Weill Cornell Researchers Develop New Treatment Regimen for HIV-Positive Patients

Studies of Low-Dose Interleukin II Currently Underway

Mar 19, 1999


A promising new treatment protocol of Interleukin II (IL-2) is currently under development as an immune stimulant for HIV-positive individuals who have responded to medication but have not achieved recovery of their immune system. Pioneered by researchers at Weill Medical College of Cornell University, this low-dose, non-toxic regimen is now being investigated in clinical trials.

IL-2—originally described and characterized by Dr. Kendall Smith, Chief of Immunology in the Department of Medicine—has been used as an immune stimulant for cancer patients for more than 10 years. More recently, others have treated HIV-positive individuals with high doses of IL-2, but this led to severe side effects. Consequently, IL-2 could only be given for a few days every two months.

"This new regimen is different in that it entails daily low-dose administration of IL-2," said Dr. Smith, "and since it appears to be entirely non-toxic, patients can receive treatment without interruption to their daily lives."

Although new anti-viral drugs are effective in inhibiting HIV, they have not been proven effective in reconstituting the patient's damaged immune system. One of the manifestations of immune system damage is a deficiency of IL-2 production by "Helper" T cells.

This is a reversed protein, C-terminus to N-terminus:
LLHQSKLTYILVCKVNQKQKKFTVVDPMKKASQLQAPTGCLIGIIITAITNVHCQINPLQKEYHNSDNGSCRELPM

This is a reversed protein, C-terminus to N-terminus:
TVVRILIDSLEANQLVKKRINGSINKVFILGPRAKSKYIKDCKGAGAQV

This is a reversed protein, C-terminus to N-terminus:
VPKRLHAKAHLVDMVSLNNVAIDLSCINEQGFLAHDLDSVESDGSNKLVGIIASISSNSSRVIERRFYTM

The purpose of IL-2 therapy is to promote the return of normal numbers of "Helper" T cells and boost the number of Cytotoxic T cells, which, in turn, can destroy HIV-infected cells. As the number of "Helper T" cells returns to normal, the immune system is better equipped to respond to HIV as well as other infectious microbes.

Along with Dr. Smith, the Weill Cornell research team includes Dr. Elizabeth Jacobson, Assistant Professor of Medicine, and Dr. Roger Emert, Assistant Professor of Medicine, from the Immunology Division; Dr. David Warren, Assistant Professor of Medicine from the Center for Special Studies; and Dr. Michael Giordano, Assistant Professor of Medicine in the Division of International Medicine and Infectious Diseases. Together they developed this new IL-2 treatment in clinical trials and pharmacological studies based on Dr. Smith's discovery of IL-2 receptors over 20 years ago.